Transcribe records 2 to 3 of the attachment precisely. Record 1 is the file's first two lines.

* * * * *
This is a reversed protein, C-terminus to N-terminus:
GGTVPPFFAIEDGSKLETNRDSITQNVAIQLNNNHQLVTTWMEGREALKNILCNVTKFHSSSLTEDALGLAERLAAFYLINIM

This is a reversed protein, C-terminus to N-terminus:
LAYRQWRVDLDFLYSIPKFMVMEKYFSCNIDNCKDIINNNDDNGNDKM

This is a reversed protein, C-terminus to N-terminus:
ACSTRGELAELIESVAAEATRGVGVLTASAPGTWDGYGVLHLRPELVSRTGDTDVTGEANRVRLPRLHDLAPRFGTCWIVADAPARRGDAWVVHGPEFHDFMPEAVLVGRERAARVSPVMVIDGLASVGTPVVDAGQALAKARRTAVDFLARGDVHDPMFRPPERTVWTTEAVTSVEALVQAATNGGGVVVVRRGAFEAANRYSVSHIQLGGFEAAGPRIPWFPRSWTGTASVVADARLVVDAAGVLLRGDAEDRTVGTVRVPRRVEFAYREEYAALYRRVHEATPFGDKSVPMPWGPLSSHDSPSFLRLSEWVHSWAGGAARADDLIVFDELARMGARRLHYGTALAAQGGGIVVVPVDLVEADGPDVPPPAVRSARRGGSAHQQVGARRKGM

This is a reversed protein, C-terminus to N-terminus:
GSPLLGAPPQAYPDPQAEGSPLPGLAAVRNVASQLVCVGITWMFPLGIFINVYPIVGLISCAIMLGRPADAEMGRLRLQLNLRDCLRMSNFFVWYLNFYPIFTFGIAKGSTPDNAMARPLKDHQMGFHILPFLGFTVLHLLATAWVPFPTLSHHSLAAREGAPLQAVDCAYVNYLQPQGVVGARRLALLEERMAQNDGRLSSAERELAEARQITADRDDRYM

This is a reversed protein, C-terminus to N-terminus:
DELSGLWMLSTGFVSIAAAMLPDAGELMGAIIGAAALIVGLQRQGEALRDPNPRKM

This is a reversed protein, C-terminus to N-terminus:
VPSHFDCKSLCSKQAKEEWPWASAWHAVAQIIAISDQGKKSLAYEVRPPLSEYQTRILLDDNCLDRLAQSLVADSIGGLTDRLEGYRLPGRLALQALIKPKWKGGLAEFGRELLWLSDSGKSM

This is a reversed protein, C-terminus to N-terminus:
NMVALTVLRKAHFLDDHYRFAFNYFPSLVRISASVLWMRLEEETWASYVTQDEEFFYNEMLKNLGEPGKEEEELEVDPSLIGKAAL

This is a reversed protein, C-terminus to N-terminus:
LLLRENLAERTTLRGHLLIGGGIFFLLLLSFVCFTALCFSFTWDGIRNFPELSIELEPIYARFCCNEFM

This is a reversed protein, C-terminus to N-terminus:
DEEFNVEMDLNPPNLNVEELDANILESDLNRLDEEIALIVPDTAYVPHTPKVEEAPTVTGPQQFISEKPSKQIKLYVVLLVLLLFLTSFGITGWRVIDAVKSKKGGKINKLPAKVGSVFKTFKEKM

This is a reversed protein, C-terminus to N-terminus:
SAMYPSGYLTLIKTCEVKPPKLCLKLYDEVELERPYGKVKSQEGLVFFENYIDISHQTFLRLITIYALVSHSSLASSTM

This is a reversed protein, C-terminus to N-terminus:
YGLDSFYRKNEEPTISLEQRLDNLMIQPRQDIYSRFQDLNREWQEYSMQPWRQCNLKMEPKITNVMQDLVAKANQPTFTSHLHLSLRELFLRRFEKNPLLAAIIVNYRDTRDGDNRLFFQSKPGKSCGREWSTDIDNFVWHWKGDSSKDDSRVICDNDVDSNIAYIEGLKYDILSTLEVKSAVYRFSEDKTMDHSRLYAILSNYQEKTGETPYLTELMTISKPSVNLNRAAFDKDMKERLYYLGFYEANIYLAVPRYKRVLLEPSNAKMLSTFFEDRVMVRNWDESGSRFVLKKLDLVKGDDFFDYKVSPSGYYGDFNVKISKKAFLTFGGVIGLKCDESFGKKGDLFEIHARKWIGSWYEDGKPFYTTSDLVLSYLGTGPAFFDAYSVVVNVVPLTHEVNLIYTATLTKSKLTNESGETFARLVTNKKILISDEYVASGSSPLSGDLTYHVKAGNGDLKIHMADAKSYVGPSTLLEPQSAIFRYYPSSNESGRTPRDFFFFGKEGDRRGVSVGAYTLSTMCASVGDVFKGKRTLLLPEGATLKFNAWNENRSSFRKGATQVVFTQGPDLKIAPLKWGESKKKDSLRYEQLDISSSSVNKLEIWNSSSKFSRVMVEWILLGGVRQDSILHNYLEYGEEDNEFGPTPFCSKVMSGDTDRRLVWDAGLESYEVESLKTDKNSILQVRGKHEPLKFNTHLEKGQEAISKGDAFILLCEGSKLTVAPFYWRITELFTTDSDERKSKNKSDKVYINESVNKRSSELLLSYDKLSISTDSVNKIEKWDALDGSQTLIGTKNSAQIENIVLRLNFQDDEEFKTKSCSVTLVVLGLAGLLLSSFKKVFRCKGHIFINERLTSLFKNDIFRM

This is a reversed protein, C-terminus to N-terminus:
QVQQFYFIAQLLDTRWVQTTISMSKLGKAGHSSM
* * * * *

This is a reversed protein, C-terminus to N-terminus:
LAYRQWRVDLDFLYSIPKFMVMEKYFSCNIDNCKDIINNNDDNGNDKM

This is a reversed protein, C-terminus to N-terminus:
ACSTRGELAELIESVAAEATRGVGVLTASAPGTWDGYGVLHLRPELVSRTGDTDVTGEANRVRLPRLHDLAPRFGTCWIVADAPARRGDAWVVHGPEFHDFMPEAVLVGRERAARVSPVMVIDGLASVGTPVVDAGQALAKARRTAVDFLARGDVHDPMFRPPERTVWTTEAVTSVEALVQAATNGGGVVVVRRGAFEAANRYSVSHIQLGGFEAAGPRIPWFPRSWTGTASVVADARLVVDAAGVLLRGDAEDRTVGTVRVPRRVEFAYREEYAALYRRVHEATPFGDKSVPMPWGPLSSHDSPSFLRLSEWVHSWAGGAARADDLIVFDELARMGARRLHYGTALAAQGGGIVVVPVDLVEADGPDVPPPAVRSARRGGSAHQQVGARRKGM